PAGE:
Spinal Fusion, Steel Rod and Metal Allergy
Believe it or not this is my spine. I was 14 when this was taken and the proud new owner of a stainless steel rod fused to my scoliotic backbone. I have renewed interest in these X-rays because I’m considering the effects of metal inside the body. Does it corrode? Do bits end up in cells in your blood, floating around, or settling in your tissue?
The surgeon who performed this fusion retired from the Hospital for Special Surgery in New York City years ago. So I emailed his replacement, Dr. Boachie. I asked him what the harrington rod was made of. He wrote back: “Stainless steel (nickel, chromium, iron). No Titanium.”
When I wear stainless steel earrings my ears get itchy, but it’s tolerable. What do allergenic metals do inside a body?
There’s a test called the MELISA test that I will probably do soon. Your doctor can order it. You give blood, send it to a registered MELISA lab with a list of metals you’d like tested, and you can find out which you react to. I will test for nickel, chromium and iron. Funny, because my most recent bloodwork showed me as high in iron and my doctor and I are trying to figure that one out.
Here’s what the MELISA site says about nickel:
Nickel triggers more hypersensitive reactions than any other metal – up to 15% of the population suffers from some form of nickel allergy, mostly women. Nickel is exceptionally common: in cigarettes, jewellery, buttons and in coins (including the Euro). It may be found in dental restorations, prostheses (hip, knee, cochlear and cardiac implants), colour pigments, cosmetics, stainless steel cutlery and pots. The US Food and Drug Administration has issued a warning that patients who are having stents fitted should discuss metal allergy with their surgeon prior to having a stent net fitted. While nickel allergy may present as a rash or localised contact dermatitis it may also have systemic effects including chronic fatigue and muscle pain and widespread skin conditions.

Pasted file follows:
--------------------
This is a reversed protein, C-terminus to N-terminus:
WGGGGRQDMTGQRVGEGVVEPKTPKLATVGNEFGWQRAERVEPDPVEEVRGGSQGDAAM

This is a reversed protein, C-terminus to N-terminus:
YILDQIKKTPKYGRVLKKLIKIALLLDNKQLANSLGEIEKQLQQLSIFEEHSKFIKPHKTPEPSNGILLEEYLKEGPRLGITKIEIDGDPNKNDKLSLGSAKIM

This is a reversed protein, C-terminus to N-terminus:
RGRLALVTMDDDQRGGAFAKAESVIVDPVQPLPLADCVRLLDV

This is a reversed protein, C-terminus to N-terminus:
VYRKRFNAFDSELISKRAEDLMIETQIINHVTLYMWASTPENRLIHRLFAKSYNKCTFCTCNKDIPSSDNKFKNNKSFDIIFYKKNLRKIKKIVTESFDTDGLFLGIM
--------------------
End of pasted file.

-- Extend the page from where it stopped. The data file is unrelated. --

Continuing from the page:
Professor Vera Stejskal is the inventor of the MELISA test. She was formerly head of Immunotoxicology at Astra Pharmaceuticals (now known as AstraZeneca), where she helped to develop a multi-billion-dollar stomach ulcer drug. She left Astra in 1996 to work full-time on MELISA and now she’s Associate Professor of Immunology at University of Stockholm. She gives lectures and is author of many metal allergy articles.
If you, dear reader, happen to have any experience with allergies to metal, or if you have a metal implant that you sometimes wonder about, let us know about it. The MELISA site has patients’ stories that describe people losing symptoms after removal of their hardware. Since the rod has most likely grown into the bone this won’t be an option for me but I’m confident there will be another solution.